This is the first step in the direction of ensuring a future with functioning antibiotics.


The FDA Is Poised to Ban Cancer-Causing Antibiotic Used in Pork

The FDA is close to outlawing carbadox, an antibiotic used often by pig breeders, because of the drug’s carcinogenic properties

After warnings from scientists and vows from fast food joints, the FDA is finally on the precipice of slowing antibiotic usage in raising livestock.

In a recent statement, the FDA has affirmed its concerns for the usage of carbadox particularly in pigs raised for pork, and is set to ban the substance as a cancer-causing risk for bacon-eaters. Several studies have already demonstrated the substance’s carcinogenic properties in lab rats, according to NBC News.

“Continued approval of carbadox could expose consumers to substances of carcinogenic concern," the FDA said in a statement. “The potential cancer risks are based on an assumed lifetime of consuming pork containing carbadox residues, and short-term changes in diet are unlikely to affect anyone's lifetime risk.”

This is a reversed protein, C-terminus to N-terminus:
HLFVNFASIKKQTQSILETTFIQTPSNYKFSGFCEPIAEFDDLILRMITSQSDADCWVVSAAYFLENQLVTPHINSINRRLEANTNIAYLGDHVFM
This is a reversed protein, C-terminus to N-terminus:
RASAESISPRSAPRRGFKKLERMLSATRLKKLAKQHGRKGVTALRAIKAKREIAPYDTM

Pork producers are not required to report antibiotics usage to the FDA, so the government agency is not aware of which brands and pork producers are considered safe.

Unlike the gripes of many antibiotics naysayers, carbadox is not actually used for human medicinal purposes, and therefore banning it will not actually reduce the negative effects of antibiotic resistance or the acceleration of superbugs.

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